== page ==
Business Humanities - MAN00047H

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  • Department: The York Management School
  • Module co-ordinator: Dr. Shane Hamilton
  • Credit value: 20 credits
  • Credit level: H
  • Academic year of delivery: 2019-20
    • See module specification for other years: 2018-19

Module summary

This module explores key issues in contemporary business through the humanistic lenses of literature, history, and history of art. Success in business and management that is sustainable and ethical requires more than an exclusively materialist economic view of the world. Learning to think critically and with sensitivity to the needs of diverse workforces and customers requires moral judgment, awareness of differing epistemological and ontological assumptions about society and culture, appreciation of aesthetics, and the ability to communicate across disciplinary boundaries. Students will learn techniques in literary, historical, and art-historical analysis, deepening their interdisciplinary cultural intelligence while broadening commercial awareness.

Module will run

Occurrence Teaching cycle
A Spring Term 2019-20

Module aims

This module explores key issues in contemporary business through the humanistic lenses of literature, history, and history of art. Success in business and management that is sustainable and ethical requires more than an exclusively materialist economic view of the world. Learning to think critically and with sensitivity to the needs of diverse workforces and customers requires moral judgement, awareness of differing epistemological and ontological assumptions about society and culture, appreciation of aesthetics, and the ability to communicate across disciplinary boundaries. Students will learn techniques in literary, historical, and art-historical analysis, deepening their interdisciplinary cultural intelligence while broadening commercial awareness.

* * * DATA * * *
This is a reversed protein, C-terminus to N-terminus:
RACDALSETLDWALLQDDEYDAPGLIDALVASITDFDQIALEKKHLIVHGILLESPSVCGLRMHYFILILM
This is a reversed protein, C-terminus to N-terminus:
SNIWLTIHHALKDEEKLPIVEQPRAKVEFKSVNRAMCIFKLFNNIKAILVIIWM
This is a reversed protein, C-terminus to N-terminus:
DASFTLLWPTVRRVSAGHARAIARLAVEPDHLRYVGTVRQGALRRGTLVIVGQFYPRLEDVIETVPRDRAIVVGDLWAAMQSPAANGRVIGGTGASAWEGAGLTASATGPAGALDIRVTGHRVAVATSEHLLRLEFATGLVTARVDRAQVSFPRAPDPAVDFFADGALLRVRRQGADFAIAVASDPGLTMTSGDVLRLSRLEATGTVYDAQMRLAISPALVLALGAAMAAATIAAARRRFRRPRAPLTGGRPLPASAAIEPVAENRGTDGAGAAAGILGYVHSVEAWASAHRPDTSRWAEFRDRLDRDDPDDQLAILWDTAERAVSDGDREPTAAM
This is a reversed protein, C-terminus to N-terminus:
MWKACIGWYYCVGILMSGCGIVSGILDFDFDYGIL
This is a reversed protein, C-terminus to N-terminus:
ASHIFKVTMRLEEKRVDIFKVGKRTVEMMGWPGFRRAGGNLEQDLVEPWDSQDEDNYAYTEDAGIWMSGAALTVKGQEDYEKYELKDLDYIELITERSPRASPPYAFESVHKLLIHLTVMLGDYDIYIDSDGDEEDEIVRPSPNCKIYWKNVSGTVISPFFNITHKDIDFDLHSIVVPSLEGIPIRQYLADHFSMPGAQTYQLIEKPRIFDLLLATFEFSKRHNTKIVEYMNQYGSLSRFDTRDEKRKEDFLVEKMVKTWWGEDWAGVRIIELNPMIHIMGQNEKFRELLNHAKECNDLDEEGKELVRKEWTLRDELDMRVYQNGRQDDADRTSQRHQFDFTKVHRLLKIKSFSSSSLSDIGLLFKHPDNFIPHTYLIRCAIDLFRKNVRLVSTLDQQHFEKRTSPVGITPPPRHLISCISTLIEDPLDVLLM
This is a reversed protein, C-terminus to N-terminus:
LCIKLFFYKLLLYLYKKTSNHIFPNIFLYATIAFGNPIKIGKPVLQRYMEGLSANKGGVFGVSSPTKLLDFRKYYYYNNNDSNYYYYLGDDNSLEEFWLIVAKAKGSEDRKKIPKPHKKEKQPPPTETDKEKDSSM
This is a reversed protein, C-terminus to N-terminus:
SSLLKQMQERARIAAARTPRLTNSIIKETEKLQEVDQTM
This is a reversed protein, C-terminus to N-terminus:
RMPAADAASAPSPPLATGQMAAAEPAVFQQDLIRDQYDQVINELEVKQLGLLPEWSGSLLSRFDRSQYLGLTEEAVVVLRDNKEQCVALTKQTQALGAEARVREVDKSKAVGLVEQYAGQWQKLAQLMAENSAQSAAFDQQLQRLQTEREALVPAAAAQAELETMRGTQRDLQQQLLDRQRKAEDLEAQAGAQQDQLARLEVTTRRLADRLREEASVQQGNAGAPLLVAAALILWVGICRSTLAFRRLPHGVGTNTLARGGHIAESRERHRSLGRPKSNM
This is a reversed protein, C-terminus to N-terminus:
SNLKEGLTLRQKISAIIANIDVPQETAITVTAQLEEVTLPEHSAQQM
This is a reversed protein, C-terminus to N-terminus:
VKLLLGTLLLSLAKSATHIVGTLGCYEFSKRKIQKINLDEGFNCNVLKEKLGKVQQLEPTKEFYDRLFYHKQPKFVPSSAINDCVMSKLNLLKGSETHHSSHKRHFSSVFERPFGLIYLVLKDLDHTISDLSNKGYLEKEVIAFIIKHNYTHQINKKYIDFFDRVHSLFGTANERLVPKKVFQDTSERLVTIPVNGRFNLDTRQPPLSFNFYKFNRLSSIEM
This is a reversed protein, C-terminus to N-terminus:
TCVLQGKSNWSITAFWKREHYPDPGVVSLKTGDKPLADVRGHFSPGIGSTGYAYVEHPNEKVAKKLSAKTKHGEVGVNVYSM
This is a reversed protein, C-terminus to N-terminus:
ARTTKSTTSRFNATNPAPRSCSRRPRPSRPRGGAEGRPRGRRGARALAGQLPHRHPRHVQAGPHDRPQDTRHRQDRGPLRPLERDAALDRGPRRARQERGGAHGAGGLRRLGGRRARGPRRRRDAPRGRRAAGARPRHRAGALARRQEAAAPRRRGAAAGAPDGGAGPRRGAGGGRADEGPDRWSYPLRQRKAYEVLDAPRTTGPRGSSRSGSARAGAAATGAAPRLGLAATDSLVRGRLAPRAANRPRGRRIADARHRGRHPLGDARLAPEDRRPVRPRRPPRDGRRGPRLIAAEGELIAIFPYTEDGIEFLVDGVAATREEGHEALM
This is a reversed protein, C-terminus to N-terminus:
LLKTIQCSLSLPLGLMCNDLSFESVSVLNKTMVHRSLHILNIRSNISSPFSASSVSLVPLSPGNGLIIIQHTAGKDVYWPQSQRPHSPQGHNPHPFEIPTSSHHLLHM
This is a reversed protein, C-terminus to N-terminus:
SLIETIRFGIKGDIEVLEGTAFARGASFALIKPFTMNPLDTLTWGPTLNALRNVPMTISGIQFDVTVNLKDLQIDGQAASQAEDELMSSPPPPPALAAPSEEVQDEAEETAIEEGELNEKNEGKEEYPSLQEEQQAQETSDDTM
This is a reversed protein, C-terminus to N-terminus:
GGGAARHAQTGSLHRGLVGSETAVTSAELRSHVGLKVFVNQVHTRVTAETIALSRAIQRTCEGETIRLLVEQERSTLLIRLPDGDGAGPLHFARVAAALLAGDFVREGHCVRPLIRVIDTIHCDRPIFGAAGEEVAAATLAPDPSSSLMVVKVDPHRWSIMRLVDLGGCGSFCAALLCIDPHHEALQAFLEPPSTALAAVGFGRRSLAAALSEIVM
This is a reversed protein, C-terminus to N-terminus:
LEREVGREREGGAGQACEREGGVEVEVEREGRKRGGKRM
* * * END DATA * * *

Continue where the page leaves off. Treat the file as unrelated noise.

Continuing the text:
Module learning outcomes

At the end of this module, students should be able to:

  • Read diverse texts and images closely and critically, and interpret them with reference to the period and tradition in which they were produced.
  • Analyse the affective power of language and narrative, and their cultural and political impact, and use this awareness to better understand business and management in context.
  • Evaluate complex business situations and their consequences by drawing on literary, aesthetic, and historical perspectives.
  • Make creative business decisions by curating visual sources, and historical and literary texts.
  • Liaise and work with others in a team to deliver an interdisciplinary project in a professional and collegial manner.

Module content

In each weekly practical session we will closely and critically examine a substantial literary or historical text, set of historical primary sources, or an object of visual art, to explore an issue of broad relevance to contemporary business.

Specific topics could include:

- the poetry and prose of strategy

- the culture and literature of finance and financialization

- modern art and corporate capitalism

- storytelling, narratives, and sensemaking

- the moral imagination

- realist fiction and capitalist morality

- science fiction and fantasies of capital

- history, heritage, and organizational identity

- organizational memory and ethics of forgetting

- business, "creative destruction", and social change